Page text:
different IP PCs in same VLAN communicate?

Unanswered Question
Apr 29th, 2010
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Hi team,


I just want to clear my doubt.


Two PC s with different IP (192.168.2.10 & 172.16.3.10) connected access ports configured with same VLAN of a switch(layer 2).

Can they communicate?


My understanding is switch forms its MAC table based on Layer2 MAC address and port it connected & VLAN.

so why not? as long as they are in same VLAN.


Could you please clear my doubt?


Thank you

Sanjeev

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Ganesh Hariharan Sat, 05/01/2010 - 09:13
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Hi team,


I just want to clear my doubt.


Two PC s with different IP (192.168.2.10 & 172.16.3.10) connected access ports configured with same VLAN of a switch(layer 2).

Can they communicate?


My understanding is switch forms its MAC table based on Layer2 MAC address and port it connected & VLAN.

so why not? as long as they are in same VLAN.


Could you please clear my doubt?


Thank you

Sanjeev


Hi Sanjeev,


Ideally if pc in one subnet need to communicate with pc in another subnet in the same vlan you need a gateway in your pc's and once a packet comes to switch (gateway of the pc) for another subnet it will always send to the default gateway configured in the switch.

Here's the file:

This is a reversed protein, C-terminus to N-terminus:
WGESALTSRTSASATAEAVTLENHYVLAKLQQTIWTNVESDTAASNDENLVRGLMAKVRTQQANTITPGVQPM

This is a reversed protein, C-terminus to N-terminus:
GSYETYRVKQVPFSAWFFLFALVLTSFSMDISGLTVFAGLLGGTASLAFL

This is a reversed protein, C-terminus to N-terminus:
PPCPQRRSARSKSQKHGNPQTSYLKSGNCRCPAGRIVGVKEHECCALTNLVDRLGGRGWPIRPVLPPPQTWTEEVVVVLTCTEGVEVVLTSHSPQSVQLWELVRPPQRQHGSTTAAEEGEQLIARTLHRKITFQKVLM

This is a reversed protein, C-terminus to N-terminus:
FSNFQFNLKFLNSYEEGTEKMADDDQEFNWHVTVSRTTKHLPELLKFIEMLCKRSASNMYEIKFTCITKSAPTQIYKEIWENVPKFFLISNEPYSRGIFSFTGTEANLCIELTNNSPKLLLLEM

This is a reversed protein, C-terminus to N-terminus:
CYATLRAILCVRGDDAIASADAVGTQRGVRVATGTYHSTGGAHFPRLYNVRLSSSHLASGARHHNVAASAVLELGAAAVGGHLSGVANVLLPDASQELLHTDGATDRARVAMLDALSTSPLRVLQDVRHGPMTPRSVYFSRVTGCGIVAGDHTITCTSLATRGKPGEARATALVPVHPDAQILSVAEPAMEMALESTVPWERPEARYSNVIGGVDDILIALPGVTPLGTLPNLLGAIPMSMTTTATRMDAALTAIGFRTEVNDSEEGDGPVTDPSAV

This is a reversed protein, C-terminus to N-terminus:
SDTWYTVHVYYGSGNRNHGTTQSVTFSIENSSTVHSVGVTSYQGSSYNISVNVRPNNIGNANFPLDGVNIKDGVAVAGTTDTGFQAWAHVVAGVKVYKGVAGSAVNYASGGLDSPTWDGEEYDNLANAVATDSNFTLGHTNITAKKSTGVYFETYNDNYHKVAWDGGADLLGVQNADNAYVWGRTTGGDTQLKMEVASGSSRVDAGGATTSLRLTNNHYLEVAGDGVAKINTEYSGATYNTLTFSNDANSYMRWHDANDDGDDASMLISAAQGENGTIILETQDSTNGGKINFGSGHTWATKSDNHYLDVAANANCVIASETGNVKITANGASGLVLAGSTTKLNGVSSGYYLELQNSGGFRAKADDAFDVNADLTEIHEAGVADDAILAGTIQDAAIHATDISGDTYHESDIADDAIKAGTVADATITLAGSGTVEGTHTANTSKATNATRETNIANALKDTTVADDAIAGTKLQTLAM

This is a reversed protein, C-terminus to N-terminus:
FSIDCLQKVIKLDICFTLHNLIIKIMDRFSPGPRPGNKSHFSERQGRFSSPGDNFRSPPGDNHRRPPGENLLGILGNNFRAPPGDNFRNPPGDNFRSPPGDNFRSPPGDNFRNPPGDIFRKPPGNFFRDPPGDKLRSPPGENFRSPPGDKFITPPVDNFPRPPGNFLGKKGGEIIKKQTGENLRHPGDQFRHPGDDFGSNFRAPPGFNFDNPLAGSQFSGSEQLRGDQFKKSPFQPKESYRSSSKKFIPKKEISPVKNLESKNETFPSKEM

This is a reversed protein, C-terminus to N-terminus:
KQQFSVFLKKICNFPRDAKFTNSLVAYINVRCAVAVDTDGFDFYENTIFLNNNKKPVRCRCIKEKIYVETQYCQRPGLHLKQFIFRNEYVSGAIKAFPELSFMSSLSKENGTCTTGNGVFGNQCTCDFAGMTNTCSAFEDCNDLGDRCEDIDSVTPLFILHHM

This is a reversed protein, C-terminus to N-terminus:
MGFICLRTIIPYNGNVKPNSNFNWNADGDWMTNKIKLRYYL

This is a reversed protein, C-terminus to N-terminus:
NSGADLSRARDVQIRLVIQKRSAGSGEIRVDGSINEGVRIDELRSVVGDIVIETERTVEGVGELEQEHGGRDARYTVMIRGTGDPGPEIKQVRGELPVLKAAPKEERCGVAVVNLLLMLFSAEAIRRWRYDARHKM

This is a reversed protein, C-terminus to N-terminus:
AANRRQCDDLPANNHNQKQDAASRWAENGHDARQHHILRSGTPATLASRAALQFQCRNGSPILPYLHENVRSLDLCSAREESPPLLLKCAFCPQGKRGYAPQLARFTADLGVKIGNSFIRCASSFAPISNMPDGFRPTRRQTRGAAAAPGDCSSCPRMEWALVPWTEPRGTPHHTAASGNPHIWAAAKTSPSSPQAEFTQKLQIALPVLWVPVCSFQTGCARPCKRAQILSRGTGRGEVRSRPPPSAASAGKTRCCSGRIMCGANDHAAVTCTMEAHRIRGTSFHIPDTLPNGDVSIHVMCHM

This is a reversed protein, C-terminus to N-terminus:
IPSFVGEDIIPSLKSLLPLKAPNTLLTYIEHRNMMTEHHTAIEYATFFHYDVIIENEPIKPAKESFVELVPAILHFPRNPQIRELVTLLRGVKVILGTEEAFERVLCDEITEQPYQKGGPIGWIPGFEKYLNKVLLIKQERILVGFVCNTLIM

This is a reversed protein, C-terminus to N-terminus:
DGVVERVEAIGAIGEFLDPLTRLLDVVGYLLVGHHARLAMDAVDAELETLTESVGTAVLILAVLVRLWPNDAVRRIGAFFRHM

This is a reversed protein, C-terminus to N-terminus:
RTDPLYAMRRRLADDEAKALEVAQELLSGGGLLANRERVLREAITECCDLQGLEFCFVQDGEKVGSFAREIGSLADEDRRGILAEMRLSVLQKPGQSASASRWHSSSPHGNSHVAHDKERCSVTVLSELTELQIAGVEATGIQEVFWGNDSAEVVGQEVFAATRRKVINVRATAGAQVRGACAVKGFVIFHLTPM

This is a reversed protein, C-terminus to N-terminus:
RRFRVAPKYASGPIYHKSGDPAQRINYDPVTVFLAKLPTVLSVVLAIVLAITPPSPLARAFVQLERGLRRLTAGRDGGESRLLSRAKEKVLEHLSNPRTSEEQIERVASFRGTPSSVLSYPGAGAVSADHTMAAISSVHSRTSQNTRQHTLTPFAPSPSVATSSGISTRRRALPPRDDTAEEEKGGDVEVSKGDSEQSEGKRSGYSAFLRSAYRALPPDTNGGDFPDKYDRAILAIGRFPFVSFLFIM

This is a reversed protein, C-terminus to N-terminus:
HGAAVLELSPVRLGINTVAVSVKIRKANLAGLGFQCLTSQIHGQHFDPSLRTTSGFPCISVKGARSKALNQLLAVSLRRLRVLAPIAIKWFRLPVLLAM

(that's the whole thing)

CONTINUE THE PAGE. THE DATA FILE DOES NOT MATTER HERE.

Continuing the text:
so with my experience i don't think it should ping.


Hope to Help !!


Ganesh.H


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anthony.metcalf.csl Thu, 05/13/2010 - 06:02
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If the machines are in different subnets, then the *machine* will attempt to send the packet to the default gateway, saying "please pass this to the correct subnet".


If the gateway knows about the two subnets in the same VLAN, and can talk to them both, you will be good, but if you have two subnets, it would be reccomended to use two VLANs so you don't get cross brodcast traffic.


You will always need something to do the routing though, as the machine network stack simply won't send the packet out if it doesn't have a next hop, on the same subnet to send to.

Richard Burts Sat, 05/15/2010 - 13:12
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Sanjeev


As you point out both PCs will be in the mac-address table of the switch in the same VLAN. So clearly at layer 2 the PCs can communicate directly with each other. So the question becomes what is the layer 3 behavior of the PCs. There are several possible situations in which the PCs do communicate directly:

- if the PCs are set up so that they ARP for the address of the other PC then the other PC will receive the ARP request, respond to it, and the PCs will communicate directly.

- if the PCs forward to a gateway that knows about both subnets and knows that both subnets are in the same VLAN, then the gateway can forward traffic from one PC to the other (and the gateway may send an ICMP redirect which could have the PCs communicate directly).


HTH


Rick

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